Tuesday, June 13, 2006

What have we here?

"Taking the opinions to be the same on this point, and he was sure if there was any room for change, it could not be on the side of the majority, the question will be shall less than 1/4 of the U. States withdraw themselves from the Union; or shall more than 3/4 . renounce the inherent, indisputable, and unalienable rights of men, in favor of the artificial systems of States......Can we forget for whom we are forming a Government? Is it for men, or for the imaginary beings called States? Will our honest Constituents be satisfied with metaphysical distinctions?"
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- James Wilson, Signed the Declaration of Independence, Congressman, Delegate to the Constitutional Convention and Supreme Court Judge, (The Debates in the Federal Convention, Sat. June 30, 1787, as reported by James Madison).
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“The law of nature is immutable; not by the effect of an arbitrary disposition, but because it has its foundation in the nature, constitution, and mutual relations of men and things. While these continue to be the same, it must continue to be the same also. This immutability of nature's laws has nothing in it repugnant to the supreme power of an all-perfect Being. Since he himself is the author of our constitution; he cannot but command or forbid such things as are necessarily agreeable or disagreeable to this very constitution. He is under the glorious necessity of not contradicting himself. This necessity, far from limiting or diminishing his perfections, adds to their external character, and points out their excellency.
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“The law of nature is universal. For it is true, not only that all men are equally subject to the command of their Maker; but it is true also, that the law of nature, having its foundation in the constitution and state of man, has an essential fitness for all mankind, and binds them without distinction.
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“This law, or right reason, as Cicero calls it, is thus beautifully described by that eloquent philosopher. "It is, indeed," says he, "a true law, conformable to nature, diffused among all men, unchangeable, eternal. By its commands, it calls men to their duty: by its prohibitions, it deters them from vice. To diminish, to alter, much more to abolish this law, is a vain attempt. Neither by the senate, nor by the people, can its powerful obligation be dissolved. It requires no interpreter or commentator. It is not one law at Rome, another at Athens; one law now, another hereafter: it is the same eternal and immutable law, given at all times and to all nations: for God, who is its author and promulgator, is always the sole master and sovereign of mankind."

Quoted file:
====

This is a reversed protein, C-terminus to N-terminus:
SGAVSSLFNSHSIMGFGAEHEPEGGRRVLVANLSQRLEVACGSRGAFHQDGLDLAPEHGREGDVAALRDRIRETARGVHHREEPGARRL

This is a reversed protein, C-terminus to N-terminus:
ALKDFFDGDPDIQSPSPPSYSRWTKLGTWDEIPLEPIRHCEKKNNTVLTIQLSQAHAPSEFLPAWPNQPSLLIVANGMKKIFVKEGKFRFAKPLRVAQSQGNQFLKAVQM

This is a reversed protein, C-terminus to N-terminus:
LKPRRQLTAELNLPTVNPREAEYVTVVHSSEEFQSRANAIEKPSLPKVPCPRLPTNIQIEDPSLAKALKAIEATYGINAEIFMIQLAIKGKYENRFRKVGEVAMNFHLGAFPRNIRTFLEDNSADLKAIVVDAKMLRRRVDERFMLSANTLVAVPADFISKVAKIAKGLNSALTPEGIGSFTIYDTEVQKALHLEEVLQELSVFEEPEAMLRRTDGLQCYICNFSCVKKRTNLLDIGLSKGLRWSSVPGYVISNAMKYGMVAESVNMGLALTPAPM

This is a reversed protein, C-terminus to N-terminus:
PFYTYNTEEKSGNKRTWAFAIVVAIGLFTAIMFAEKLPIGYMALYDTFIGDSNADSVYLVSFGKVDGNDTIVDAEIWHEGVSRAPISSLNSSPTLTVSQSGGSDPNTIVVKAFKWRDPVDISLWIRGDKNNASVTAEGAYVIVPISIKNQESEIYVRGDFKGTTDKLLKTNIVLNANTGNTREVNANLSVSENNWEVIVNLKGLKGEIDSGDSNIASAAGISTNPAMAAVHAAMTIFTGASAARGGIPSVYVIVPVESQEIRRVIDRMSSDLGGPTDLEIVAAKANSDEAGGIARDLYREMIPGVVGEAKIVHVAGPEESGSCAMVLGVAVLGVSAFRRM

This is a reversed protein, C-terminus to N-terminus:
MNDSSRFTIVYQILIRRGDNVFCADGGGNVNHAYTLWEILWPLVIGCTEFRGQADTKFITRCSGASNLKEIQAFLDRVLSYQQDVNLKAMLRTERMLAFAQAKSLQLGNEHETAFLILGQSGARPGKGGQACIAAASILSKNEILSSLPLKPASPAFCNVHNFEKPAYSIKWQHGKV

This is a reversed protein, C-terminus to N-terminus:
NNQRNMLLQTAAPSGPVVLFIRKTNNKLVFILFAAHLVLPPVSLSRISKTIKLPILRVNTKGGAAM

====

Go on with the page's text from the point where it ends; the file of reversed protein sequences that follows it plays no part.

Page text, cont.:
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- James Wilson, [The Works of the Honourable James Wilson, L.L.D.; Chap. III Of the Law of Nature].
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"I go farther; and now proceed to show, that in peculiar instances, in which those rights can receive neither protection nor reparation from civil government, they are, notwithstanding its institution, entitled still to that defence, and to those methods of recovery, which are justified and demanded in a state of nature."
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"The defence of one's self, justly called the primary law of nature, is not, nor can it be abrogated by any regulation of municipal law. This principle of defence is not confined merely to the person; it extends to the liberty and the property of a man: it is not confined merely to his own person; it extends to the persons of all those, to whom he bears a peculiar relation -- of his wife, of his parent, of his child, of his master, of his servant: nay, it extends to the person of every one, who is in danger; perhaps, to the liberty of every one, whose liberty is unjustly and forcibly attacked. It becomes humanity as well as justice."
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- James Wilson, from a series of lectures given between 1790 and 1792, 'Wilson, Of the Natural Rights of Individuals', in 2 The Works of James Wilson 335 (J.D. Andrews ed. 1896).
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Isn't that just special?

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